While no labor market will be spared the effects of automation in the coming decades, manufacturing and agricultural industries are considerably more vulnerable than others. In turn, local economies with long histories and ongoing specialization in these industries will be most vulnerable to changes brought on by automation.
Production, transportation, and construction-installation occupations are more heavily concentrated in areas that have above average projected automation exposure. In 44 of the 50 metro areas on this list, the percentage of workers employed in the manufacturing sector, for example, exceeds the national average share of 10.1%.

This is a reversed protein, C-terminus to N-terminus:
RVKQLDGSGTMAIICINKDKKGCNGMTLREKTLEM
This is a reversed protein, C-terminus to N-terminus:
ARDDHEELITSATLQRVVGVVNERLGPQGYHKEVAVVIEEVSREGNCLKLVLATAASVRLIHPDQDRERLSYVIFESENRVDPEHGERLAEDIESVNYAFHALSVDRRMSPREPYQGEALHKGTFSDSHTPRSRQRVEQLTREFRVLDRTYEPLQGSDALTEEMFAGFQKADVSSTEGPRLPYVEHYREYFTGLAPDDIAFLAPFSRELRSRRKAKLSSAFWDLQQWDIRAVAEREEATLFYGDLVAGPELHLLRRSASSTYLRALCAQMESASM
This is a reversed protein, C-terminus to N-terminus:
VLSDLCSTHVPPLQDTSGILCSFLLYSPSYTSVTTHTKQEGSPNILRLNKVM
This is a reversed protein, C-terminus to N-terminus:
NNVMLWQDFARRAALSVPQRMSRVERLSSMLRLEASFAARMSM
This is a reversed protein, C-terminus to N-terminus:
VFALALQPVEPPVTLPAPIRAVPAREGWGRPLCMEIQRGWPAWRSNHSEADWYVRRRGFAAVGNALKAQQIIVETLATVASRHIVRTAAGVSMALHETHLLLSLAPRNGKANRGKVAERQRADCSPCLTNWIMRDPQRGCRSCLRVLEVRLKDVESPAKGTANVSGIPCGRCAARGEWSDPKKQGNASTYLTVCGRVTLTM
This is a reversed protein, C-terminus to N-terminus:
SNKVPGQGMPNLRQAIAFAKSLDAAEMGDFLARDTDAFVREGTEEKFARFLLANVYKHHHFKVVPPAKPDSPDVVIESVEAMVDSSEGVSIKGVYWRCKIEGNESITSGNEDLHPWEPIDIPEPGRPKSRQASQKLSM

Based on the potential of being automated, relatively safe jobs include health care, personal services, and education occupations. No metro area on this list consists of above-average shares of professional, scientific, and management sector jobs.
To identify the metro job markets at the greatest risk of automation, 24/7 Wall St. reviewed data published this January in the Brookings Institution’s Metropolitan Policy Program. The percentage of adults with at least a bachelor’s degree, the percentage of civilians employed in manufacturing jobs, and the population of each metropolitan area came from the U.S. Census Bureau’s 2017 American Community Survey.